Information about the world of cycling, including bicycle touring


One of the many covered bridges in Parke County.


"Old Blue" gets a rest at Stone Face, Ind.

SUMMARY: TRIRI, the Touring Ride in Rural Indiana, gives a whole new level of meaning to the state song, "Back Home Again in Indiana." If you love rural and rustic scenery, America as it once was, you will enjoy the TRIRI rides. TRIRI covers different parts of the state from year to year. Generally, northern Indiana is flat, but southern Indiana can be very hilly.


TRIRI: 1994

Contrary to popular opinion, much of Indiana is not flat. Sure, the glaciers leveled out the northern half of the state, but things get much hillier between Indianapolis and Bloomington. After experiencing Indiana during the 1994 Hilly Hundred for the first time, I decided to try TRIRI.

I made it into Indianapolis two days early, mainly to visit my friends Jeff Herman and Mary Ann Rinehart. TRIRI headed out of downtown Indy on Sunday morning. I thought I had everything with me, but I discovered my tire pump wasn't on my bike. It was in my car, which was parked at Jeff's apartment. He agreed to meet me at the entrance of the Indianapolis Motor Speedway to get me the pump. That gave me the chance to visit the museum, which made my dad happy because he was a big fan of the Indianapolis 500 and open-wheel racing. It was pretty fascinating to see the museum and to see how big a 2.5-mile race track really is. You have to see it to believe it.

By contrast, Turkey Run State Park, the stopping point for Sunday's ride, was in the middle of a pastoral Indiana scene. The park's located in Parke County, where most of Indiana's remaining covered bridges still stand, and we saw the first of many covered bridges at the park. Nearby Marshall was so quaint that it still has a sign that spans over the main street with the town's name on it.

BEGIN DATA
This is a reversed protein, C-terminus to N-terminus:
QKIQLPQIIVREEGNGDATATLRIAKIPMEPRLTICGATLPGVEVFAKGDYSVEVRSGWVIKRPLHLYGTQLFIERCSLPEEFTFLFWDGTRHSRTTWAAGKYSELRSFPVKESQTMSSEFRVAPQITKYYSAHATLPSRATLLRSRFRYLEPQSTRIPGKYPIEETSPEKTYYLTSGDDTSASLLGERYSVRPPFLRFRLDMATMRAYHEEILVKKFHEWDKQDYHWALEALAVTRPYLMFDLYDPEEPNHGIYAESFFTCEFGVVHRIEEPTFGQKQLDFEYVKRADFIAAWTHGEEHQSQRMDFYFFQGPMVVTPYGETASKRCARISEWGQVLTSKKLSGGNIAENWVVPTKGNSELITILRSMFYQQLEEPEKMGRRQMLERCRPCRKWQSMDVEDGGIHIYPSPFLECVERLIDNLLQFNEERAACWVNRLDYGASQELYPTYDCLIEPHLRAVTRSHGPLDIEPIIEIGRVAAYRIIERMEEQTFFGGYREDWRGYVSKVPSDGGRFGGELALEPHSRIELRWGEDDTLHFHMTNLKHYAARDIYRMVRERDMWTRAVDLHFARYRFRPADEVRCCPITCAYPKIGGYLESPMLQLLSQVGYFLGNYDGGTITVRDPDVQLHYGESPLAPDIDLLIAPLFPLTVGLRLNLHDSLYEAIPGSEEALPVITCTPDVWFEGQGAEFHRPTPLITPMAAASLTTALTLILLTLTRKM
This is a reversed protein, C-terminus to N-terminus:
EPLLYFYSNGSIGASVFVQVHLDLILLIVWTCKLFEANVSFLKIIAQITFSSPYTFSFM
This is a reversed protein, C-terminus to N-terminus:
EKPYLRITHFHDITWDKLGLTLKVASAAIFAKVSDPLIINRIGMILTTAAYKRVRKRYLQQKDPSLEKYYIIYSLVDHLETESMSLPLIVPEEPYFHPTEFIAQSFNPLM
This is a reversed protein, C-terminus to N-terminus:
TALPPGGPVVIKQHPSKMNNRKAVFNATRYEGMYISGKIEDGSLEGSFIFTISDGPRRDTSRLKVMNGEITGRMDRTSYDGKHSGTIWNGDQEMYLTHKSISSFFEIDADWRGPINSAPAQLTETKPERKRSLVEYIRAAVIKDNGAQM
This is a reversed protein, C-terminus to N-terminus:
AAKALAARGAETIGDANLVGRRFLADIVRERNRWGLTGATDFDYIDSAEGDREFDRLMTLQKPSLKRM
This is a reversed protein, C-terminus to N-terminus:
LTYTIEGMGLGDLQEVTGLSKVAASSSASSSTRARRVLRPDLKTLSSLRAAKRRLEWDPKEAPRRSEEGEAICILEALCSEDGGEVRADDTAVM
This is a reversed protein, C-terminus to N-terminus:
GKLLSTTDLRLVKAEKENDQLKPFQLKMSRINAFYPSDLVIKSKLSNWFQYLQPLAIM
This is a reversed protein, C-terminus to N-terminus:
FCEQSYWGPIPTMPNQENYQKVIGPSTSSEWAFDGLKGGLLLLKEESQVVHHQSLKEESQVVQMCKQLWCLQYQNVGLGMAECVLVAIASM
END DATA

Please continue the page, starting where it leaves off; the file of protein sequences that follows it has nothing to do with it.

Parke County's roads were rough, but seeing the covered bridges was worth the jarring ride on Monday. We finished that ride at Shakamak State Park, where the main attraction was a waterside that sure felt good. Things got hillier Tuesday on the way to McCormack's Creek State Park. We were getting closer to the area where Hilly Hundred is staged, so we knew it would be both scenic and ... well ... hilly. The ride got even hillier the next day as we went to Spring Hill State Park.

Indiana has a well-developed state park system, and many of the parks have comfortable resorts. Spring Hill also is home to an old milling village that is worth the visit.

Thursday was a free day to do what you wanted to do. You could stay put or go on circle routes ranging up to 100 miles. I chose the 60-miler, which included a tour of Marengo Cave, a trip through some of Indiana's Amish country and a stop at the Punkin Center, home to a wide variety of knickknacks, including an old county bridge. It was an old country store gone amok.

Friday's route took us to Brown County State Park, the largest in Indiana. Again, there were hills, but there also was an interesting old steel frame bridge along the way as well as an old-time mileage sign complete with a bust of a man in a community called Stone Face. I wonder where they found that name?

The finale took us from Brown County back to Indianapolis. The first part of the ride, which went through Nashville, was hilly, but things leveled out as we approached Indianapolis. With the wind at our backs, it was a great way to end the ride.

This was also the ride that convinced me that I needed to get a new bike with a triple chainring. I bought "Old Blue," a Cannondale R300 racing bike, in 1985 after my first BAMMI ride when I realized I would be a serious cyclist. It served me well, but it wasn't enough for me to handle the big hills.